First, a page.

Go-ahead for 750-home Birmingham scheme despite non-policy compliant 8.5% affordable housing rate

Councillors in Birmingham have given the green light to plans for more than 750 homes near the city centre, despite the applicants proposing an affordable housing contribution of just 8.5 per cent, against a local policy requirement of 35 per cent.

An artist's impression of plans for Soho Wharf in Birmingham. Image: Galliard Homes and Apsley House Capital
An artist's impression of plans for Soho Wharf in Birmingham. Image: Galliard Homes and Apsley House Capital

Developers Galliard Homes and Apsley House Capital secured full planning permission from Birmingham City Council for 650 one- and two-bedroom apartments and 102 two and three-bedroom townhouses on a five hectare site around a mile to the north west of the city centre.

The proposed Soho Wharf scheme, in buildings up to 14 storeys high, also includes 986 square metres of commercial space and involves the demolition of a series of derelict industrial buildings that currently occupy the site. 

The land is allocated for residential development in the 2017 Birmingham Development Plan, which requires a 35 per cent affordable housing contribution unless applicants can demonstrate this would make a development unviable.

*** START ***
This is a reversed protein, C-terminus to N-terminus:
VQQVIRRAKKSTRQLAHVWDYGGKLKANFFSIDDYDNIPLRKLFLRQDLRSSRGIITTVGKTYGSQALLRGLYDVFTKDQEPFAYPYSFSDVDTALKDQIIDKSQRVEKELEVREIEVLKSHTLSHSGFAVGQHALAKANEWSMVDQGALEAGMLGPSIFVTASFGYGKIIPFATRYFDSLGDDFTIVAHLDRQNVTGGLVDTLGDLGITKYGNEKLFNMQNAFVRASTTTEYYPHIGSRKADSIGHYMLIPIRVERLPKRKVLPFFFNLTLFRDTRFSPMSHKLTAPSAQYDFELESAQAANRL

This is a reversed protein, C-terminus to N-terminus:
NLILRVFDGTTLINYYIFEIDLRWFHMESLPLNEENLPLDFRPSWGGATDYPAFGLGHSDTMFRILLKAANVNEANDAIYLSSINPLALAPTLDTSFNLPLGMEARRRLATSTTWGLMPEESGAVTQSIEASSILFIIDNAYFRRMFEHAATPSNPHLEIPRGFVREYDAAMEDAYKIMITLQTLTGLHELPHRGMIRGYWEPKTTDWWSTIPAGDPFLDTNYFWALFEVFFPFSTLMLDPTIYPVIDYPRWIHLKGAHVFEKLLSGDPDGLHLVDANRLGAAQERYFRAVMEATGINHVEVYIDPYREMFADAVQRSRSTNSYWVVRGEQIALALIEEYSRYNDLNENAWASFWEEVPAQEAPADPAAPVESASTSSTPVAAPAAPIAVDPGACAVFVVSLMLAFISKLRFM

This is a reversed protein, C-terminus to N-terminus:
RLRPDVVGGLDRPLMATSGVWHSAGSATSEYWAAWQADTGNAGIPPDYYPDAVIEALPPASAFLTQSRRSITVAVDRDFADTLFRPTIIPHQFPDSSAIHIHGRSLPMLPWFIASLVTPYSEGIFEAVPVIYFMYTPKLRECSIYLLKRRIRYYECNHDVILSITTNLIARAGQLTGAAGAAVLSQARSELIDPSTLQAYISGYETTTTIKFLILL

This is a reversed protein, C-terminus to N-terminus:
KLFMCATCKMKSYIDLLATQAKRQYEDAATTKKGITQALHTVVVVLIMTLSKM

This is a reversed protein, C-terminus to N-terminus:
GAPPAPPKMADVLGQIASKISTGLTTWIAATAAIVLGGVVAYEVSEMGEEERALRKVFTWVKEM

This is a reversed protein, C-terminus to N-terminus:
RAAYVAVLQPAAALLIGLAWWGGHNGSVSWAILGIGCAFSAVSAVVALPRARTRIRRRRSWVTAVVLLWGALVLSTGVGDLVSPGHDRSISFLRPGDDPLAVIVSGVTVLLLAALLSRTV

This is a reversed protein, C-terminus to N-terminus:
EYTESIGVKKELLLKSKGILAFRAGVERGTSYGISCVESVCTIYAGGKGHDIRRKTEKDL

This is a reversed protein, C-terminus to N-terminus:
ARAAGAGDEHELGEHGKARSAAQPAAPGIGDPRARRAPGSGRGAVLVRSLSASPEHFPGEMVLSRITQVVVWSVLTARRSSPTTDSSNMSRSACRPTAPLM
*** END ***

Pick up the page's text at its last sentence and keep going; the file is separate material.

Galliard Homes and Apsley House Capital proposed an 8.5 per cent contribution of "low cost housing", with prices set 20 per below market rates.

In a report to last week's planning committee, officers said: "It is noted that no social rent/affordable rent options are being secured on site and that the offer only relates to a small number of the town housing units."

However, they said an "extensive viability assessment" had been submitted and advised that the proposed 8.5 per cent contribution "would be the option with the greatest benefit to the city".

Officers said: "It is therefore considered, that although the current offer will not cater to a wide group of people, the offer will target struggling first time buyers, enabling them to gain access onto the housing ladder, in a highly sustainable location, close to the city centre … As such, this current offer is considered acceptable."

Recommending approval, officers concluded: "The application proposals would see the development of a large brownfield site, at the edge of the city centre, at a high density, in order to provide a high quality and highly sustainable new residential community."

Last week at the same meeting, plans were also approved for a 1,300-home, 36-storey mixed use scheme in Birmingham city centre, despite concerns about the potential harm to nearby heritage assets and the provision of affordable housing that is less than a third of local policy requirements.

In December, plans for a 51-storey, 670-home tower in Birmingham city centre were approved after Birmingham Airport agreed to increase the height at which planes circle in order to enable construction work.


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